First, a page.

“Dale is revived by his gift, summons a mountain of earth to bear her away.  Ragnarock is enraged by the slaughter she’s just wreaked, drags her into his alternate world and kills her.  Condemner appears and attacks her, and it turns out that his gift can break through her Ultra Toughness.  Prevailer appears, sent by Answerer to save Dale, and She kills Death in a rage.  The Host as a whole turns against her and…”

I would have gasped, but the mass didn’t deem that a useful move for my form to make.

“All is not lost,” said Joe, ”Not by a long shot.  Each of these may be individually unlikely, and to whatever degree Death is bothering to do any kind of battlefield calculus that’s probably what she’s thinking, but we just need one of them to happen.  Only one, and she needs none of them to.  Our odds are much better than you might think.”

Death dragged me close, holding me just shy of the power necessary to pop a shade out of me.

“THIS is what I am, what I have.  This might.  This strength.  THIS is what it means to face a God of the Pantheon.  A ruler of the world.  What can a bunch of daggers do, in the face of this overwhelming power?”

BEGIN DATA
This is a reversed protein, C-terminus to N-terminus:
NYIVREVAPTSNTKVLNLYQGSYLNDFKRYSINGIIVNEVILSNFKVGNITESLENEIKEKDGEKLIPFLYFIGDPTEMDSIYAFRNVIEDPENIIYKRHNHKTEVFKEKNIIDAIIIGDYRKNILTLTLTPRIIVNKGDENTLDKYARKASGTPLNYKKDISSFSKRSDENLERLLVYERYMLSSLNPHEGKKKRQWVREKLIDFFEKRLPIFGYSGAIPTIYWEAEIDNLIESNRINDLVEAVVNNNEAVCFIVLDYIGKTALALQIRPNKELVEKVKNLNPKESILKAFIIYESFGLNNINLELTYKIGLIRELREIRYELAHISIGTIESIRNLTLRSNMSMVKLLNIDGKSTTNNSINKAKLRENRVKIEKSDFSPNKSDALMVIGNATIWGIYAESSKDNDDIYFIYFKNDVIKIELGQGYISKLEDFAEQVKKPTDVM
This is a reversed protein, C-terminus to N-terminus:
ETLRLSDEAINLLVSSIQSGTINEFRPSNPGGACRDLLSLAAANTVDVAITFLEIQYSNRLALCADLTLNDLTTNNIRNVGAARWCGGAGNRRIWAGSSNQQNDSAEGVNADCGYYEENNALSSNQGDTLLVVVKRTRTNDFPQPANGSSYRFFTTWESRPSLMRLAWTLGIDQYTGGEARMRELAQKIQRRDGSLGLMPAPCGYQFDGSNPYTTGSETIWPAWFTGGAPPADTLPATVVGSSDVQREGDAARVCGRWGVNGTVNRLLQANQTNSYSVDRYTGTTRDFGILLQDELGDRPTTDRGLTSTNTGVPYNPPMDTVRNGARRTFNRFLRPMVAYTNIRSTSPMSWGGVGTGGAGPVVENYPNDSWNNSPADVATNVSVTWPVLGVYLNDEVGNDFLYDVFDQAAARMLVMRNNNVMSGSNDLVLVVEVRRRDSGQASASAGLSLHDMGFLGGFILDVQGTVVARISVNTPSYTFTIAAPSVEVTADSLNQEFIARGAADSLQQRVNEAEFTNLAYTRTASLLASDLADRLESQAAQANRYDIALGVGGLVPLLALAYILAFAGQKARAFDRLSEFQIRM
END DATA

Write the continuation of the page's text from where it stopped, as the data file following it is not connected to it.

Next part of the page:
Jesus, she set that one up.

“Ask Caesar.”

14 thoughts on “Haunter 7:2

  1. Three points:

    1) Knowing Death’s powers doesn’t add an inch to our enjoyment of this chapter. I still think that chapter was unnecessary, and discovering her powers now, as Haunter does, would be just as interesting

    2) I really like the shades’ calculus. I would have never though of pitting Ragnarok against Death, but it seems like the perfect choice. I don’t know if he can drag someone that tough into his little world, but odds are he can (ultra toughness doesn’t protect against literally everything, as Lotus’ eixir shows). Also, some events are not that unlikely… Dale will probably de revived, and with a cooler head he can wreck Death’s plans (try to fight a mountain, even if you have Ultra toughness and Ultra strength. Something they’ve forgotten: the Fist is now commanding a shapeshifter. Death is probably deathly afraid of Prevailer, and will immediately teleport back if She appears. I wonder. How would she react if “Prevailer” appeared all of a sudden and started watching the fight and cheering for Jane?

    3) I don’t get the ending at all. Jesus? Caesar? Who is Death in this story? Jesus or Caeser? Who is Jane? Caesar (the dagger) did kill Jesus (the God), but Jesus came back and went on to outlast the Roman Empire, so I don’t see what exacty Haunter means by this.

    1. Your point 1 is incorrect. Your preferences are not my preferences, are not “our” preferences.